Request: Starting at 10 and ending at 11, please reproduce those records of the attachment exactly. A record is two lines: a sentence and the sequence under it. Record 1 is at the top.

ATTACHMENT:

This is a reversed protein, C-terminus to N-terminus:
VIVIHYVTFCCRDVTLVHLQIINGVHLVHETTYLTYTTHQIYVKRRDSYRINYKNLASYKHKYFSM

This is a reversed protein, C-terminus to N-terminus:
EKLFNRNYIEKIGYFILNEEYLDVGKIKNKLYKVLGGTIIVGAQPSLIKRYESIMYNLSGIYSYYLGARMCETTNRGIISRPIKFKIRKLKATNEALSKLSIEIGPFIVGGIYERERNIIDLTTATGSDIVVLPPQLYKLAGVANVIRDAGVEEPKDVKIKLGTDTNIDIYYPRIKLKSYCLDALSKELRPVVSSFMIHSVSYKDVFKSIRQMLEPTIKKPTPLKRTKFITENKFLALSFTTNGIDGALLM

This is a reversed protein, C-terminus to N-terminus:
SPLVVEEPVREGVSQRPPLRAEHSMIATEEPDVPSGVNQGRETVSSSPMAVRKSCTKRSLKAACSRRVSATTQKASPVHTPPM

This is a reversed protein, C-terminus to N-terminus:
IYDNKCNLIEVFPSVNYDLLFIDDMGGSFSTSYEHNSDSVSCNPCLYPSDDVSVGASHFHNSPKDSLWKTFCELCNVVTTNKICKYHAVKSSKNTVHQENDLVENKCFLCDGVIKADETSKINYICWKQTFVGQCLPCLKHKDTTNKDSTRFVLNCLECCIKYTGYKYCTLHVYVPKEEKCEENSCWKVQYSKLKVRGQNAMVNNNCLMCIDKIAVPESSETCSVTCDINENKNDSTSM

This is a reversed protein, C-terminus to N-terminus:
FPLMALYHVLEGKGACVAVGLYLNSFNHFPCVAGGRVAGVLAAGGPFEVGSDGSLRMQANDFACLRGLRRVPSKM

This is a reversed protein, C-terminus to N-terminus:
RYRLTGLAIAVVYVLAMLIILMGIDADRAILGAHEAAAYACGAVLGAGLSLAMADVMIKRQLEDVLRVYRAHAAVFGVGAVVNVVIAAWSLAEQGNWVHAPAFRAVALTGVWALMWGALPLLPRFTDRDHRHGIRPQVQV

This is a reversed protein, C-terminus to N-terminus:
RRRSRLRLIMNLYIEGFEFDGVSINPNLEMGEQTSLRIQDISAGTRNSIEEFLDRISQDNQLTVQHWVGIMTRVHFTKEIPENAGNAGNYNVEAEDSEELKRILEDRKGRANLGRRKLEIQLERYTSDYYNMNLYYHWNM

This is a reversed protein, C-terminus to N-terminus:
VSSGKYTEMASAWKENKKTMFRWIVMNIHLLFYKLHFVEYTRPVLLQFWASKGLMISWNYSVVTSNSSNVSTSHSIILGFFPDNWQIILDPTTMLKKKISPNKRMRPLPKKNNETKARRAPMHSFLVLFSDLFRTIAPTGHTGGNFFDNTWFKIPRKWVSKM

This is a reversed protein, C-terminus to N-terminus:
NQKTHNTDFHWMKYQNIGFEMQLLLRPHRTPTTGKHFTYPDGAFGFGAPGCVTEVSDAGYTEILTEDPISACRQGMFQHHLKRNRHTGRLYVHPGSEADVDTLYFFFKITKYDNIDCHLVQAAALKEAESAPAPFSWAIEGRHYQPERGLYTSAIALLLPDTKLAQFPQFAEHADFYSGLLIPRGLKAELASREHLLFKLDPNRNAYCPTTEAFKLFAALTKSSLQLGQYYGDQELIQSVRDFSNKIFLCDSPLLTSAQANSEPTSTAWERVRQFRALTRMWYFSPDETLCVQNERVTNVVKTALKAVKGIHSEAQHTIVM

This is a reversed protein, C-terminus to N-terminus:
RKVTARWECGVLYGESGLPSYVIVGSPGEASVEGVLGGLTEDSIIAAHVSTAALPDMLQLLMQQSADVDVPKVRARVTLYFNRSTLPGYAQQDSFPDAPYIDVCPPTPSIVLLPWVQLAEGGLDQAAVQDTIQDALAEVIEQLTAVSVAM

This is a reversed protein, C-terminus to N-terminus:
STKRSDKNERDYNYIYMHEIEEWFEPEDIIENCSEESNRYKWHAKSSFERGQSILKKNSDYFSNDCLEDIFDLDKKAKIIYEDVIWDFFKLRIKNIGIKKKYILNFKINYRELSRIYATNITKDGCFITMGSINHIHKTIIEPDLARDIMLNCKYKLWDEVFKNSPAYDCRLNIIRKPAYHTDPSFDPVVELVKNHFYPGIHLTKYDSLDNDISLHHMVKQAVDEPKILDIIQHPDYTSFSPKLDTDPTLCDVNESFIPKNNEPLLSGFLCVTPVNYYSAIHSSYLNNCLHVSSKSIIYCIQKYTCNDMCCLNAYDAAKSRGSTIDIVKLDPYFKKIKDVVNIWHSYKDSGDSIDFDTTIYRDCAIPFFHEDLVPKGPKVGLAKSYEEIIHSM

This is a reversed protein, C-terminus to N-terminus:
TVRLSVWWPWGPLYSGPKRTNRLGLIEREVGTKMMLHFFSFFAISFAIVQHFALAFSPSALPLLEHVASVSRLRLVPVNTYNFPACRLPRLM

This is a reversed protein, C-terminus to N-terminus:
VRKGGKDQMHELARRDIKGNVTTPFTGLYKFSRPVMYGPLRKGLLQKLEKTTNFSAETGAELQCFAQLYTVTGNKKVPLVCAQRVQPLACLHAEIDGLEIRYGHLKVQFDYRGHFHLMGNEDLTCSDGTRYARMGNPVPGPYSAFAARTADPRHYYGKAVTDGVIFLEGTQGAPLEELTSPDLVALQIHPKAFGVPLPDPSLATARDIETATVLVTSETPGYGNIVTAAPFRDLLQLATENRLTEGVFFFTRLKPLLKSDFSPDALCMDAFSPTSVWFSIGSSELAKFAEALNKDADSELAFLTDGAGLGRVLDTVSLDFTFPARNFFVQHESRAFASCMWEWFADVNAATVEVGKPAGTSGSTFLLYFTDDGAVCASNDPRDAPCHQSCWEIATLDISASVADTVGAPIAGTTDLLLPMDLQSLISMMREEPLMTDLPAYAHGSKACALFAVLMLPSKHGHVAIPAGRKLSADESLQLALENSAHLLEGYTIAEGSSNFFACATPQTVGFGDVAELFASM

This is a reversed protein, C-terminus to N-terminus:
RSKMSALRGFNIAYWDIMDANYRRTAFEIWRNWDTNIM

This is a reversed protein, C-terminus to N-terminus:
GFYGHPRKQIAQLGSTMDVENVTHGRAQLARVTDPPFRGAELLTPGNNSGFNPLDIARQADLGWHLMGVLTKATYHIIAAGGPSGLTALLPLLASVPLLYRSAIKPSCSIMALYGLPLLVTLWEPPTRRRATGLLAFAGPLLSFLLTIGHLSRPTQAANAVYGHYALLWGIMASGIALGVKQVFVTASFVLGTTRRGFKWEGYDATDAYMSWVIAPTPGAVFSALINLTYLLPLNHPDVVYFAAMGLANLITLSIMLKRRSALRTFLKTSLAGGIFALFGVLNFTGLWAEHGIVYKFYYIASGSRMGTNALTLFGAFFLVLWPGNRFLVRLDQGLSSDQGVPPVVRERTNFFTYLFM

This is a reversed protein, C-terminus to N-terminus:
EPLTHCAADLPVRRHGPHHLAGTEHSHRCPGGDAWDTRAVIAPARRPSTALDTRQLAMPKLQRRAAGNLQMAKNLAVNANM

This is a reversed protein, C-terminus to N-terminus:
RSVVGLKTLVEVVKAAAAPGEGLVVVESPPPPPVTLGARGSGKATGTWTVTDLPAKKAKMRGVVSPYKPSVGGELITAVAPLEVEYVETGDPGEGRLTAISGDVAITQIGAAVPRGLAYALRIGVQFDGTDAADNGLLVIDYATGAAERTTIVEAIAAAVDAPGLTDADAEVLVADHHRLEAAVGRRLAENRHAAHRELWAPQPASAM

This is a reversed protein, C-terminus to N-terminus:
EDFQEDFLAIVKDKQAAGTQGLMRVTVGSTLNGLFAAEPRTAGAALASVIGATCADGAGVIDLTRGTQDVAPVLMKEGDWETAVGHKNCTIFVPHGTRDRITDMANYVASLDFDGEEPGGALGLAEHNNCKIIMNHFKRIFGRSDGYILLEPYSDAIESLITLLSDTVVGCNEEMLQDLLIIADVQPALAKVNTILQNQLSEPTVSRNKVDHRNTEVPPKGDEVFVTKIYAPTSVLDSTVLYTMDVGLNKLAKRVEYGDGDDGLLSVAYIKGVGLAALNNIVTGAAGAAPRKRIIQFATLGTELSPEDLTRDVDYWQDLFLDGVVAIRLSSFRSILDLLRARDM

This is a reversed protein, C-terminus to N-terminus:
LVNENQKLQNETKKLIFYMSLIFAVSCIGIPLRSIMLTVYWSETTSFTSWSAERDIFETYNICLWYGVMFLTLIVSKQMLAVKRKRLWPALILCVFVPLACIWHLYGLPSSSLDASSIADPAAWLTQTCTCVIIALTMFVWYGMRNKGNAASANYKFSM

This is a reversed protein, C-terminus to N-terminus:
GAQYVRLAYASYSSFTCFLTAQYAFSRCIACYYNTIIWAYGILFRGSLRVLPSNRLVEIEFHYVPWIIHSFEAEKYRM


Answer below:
This is a reversed protein, C-terminus to N-terminus:
RKVTARWECGVLYGESGLPSYVIVGSPGEASVEGVLGGLTEDSIIAAHVSTAALPDMLQLLMQQSADVDVPKVRARVTLYFNRSTLPGYAQQDSFPDAPYIDVCPPTPSIVLLPWVQLAEGGLDQAAVQDTIQDALAEVIEQLTAVSVAM

This is a reversed protein, C-terminus to N-terminus:
STKRSDKNERDYNYIYMHEIEEWFEPEDIIENCSEESNRYKWHAKSSFERGQSILKKNSDYFSNDCLEDIFDLDKKAKIIYEDVIWDFFKLRIKNIGIKKKYILNFKINYRELSRIYATNITKDGCFITMGSINHIHKTIIEPDLARDIMLNCKYKLWDEVFKNSPAYDCRLNIIRKPAYHTDPSFDPVVELVKNHFYPGIHLTKYDSLDNDISLHHMVKQAVDEPKILDIIQHPDYTSFSPKLDTDPTLCDVNESFIPKNNEPLLSGFLCVTPVNYYSAIHSSYLNNCLHVSSKSIIYCIQKYTCNDMCCLNAYDAAKSRGSTIDIVKLDPYFKKIKDVVNIWHSYKDSGDSIDFDTTIYRDCAIPFFHEDLVPKGPKVGLAKSYEEIIHSM